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Monday, September 26, 2022
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“Geothermal Failure! Vincentians left in the dark with doomed game-changer!”

That was the Headline of The News Newspaper of Friday, August 21, 2020. The much-touted geothermal project has failed. The New Democratic Party (NDP) supported the geothermal energy initiative by the government but had concerns about the financing of the project, the secrecy surrounding the withdrawal of Emera from the project, and how the project would have affected the cost of electricity. 

The approach of the Unity Labour Party (ULP) government to the project, should be questioned. Did the government follow the advice of the experts?  In the mid-1990s, the former NDP administration studied the feasibility of geothermal, and it was confirmed that the north western quadrant of St. Vincent on the flanks of the Soufriere volcano was favourable for the discovery of commercially exploitable geothermal resources. This information is available to the ULP government. Then, why was drilling not done in the area identified in the study?

Vincentians were starved of information on the progress of the geothermal project. When it was revealed that the project had failed, it came as a shock to most people. Attempts were made by the government to deny it. 

However, we have seen the equipment moving slowly back to the port in Kingstown without any fanfare, and without the red flags. The ULP government was desperate to score political mileage from the project. We were told that it would have been the game changer in energy in St. Vincent and the Grenadines. The risks of exploratory drilling were never explained to the public. Hence, Vincentians have the right to criticize the government for the failure of the project. It was all about politics.

The NDP has the vision and a strategic plan for energy development in St. Vincent and the Grenadines, with a major focus on renewable energy.  Our approach will put energy sustainability front and center of the national energy equation, which will translate into reduced foreign exchange outflows, lower energy prices and improved competitiveness of the private sector.

Renewable Energy

St. Vincent and the Grenadines has long benefited from renewable energy in its national energy balance, in the form of hydro power. Hydroelectric power plants commissioned in the 1950s, 60s and 80s contributed to the economic growth of the country while keeping electricity bills low. Over the past nineteen years, however, the development of a vision for a sustainable energy future for our country has been neglected. Consequently, the trends are all heading in the wrong direction: our country’s dependence on expensive, imported petroleum products is increasing; electricity prices practically doubled during the past nineteen years and our energy security is threatened.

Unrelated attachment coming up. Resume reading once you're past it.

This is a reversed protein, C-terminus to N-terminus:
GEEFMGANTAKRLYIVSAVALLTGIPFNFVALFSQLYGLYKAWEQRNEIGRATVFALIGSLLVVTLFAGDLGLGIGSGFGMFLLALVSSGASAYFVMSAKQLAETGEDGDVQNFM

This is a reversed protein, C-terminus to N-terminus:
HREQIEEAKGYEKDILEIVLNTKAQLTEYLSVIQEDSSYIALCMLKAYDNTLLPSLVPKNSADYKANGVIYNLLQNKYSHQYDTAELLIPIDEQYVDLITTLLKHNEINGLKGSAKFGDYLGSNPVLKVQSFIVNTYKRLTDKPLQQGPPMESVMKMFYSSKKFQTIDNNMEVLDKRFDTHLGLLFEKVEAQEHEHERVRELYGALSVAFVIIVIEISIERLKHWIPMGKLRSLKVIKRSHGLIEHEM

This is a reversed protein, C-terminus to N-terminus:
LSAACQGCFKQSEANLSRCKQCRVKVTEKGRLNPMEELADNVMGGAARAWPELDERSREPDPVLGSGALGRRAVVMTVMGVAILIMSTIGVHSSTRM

Solar Energy


At present, the government through VINLEC, is following an inefficient approach to solar photovoltaics (PV) development, which does not optimize the overall development of renewable energy in the country, and does not provide sufficient incentive for private consumers to invest in PV. This sub-optimal approach will be discontinued in favour of a policy approach that puts the strategic maximization of renewable energy at the center of the picture and will incentivize local private sector involvement. Low-income households will not be left out: the NDP will partner with an established enterprise to provide small, self-contained PV electricity systems that can provide basic lighting and phone charging.

The use of solar energy for water heating will be expanded through the application of a coherent programme of tax and financial incentives to homeowners, hotels, businesses and institutions. Hotels, businesses and households will be able to apply for tax write-offs on the purchase of solar water heaters in the year of acquisition, and local lending institutions will be facilitated to access low-interest funding, available for on-lending for private solar energy development.

Wind Energy

Wind measurements in St. Vincent and the Grenadines have already indicated that wind is a readily-available energy resource. However, it seems that previously identified wind energy sites on mainland St. Vincent are now no longer available due to their proximity to the airport site at Argyle. The NDP will study, using regional best-practices as a model, the options for the development of wind energy on St Vincent and in the Grenadines.


Within recent years, it has been established that suitable hydro resources remain available for development on mainland St Vincent and the Grenadines. The NDP will ensure that these identified resources are reviewed, with a view to maximizing the economically viable utilization of the country’s hydro resources.

Energy Efficiency

Whatever the source of our energy, it needs to be used more efficiently. The NDP’s vision is to move the nation towards adopting a culture of energy efficiency. This will be led by example from government level, and will involve a comprehensive programme targeted at the transport, household, business and government sectors. Also, to improve the efficiency in the provision of energy on a multi-island state such as ours, the NDP will work through VINLEC to undertake a technical and economic feasibility study of the development of an interconnected national power grid, which will ultimately be 80% powered by renewable energy.

The ULP government has squandered the opportunity for the development of geothermal energy in St. Vincent and the Grenadines. Had the government listened to the NDP, we would not have been in this predicament today. However, there is hope. The NDP is committed to delivering cheaper energy to Vincentians. The NDP will make SVG work for all Vincentians.

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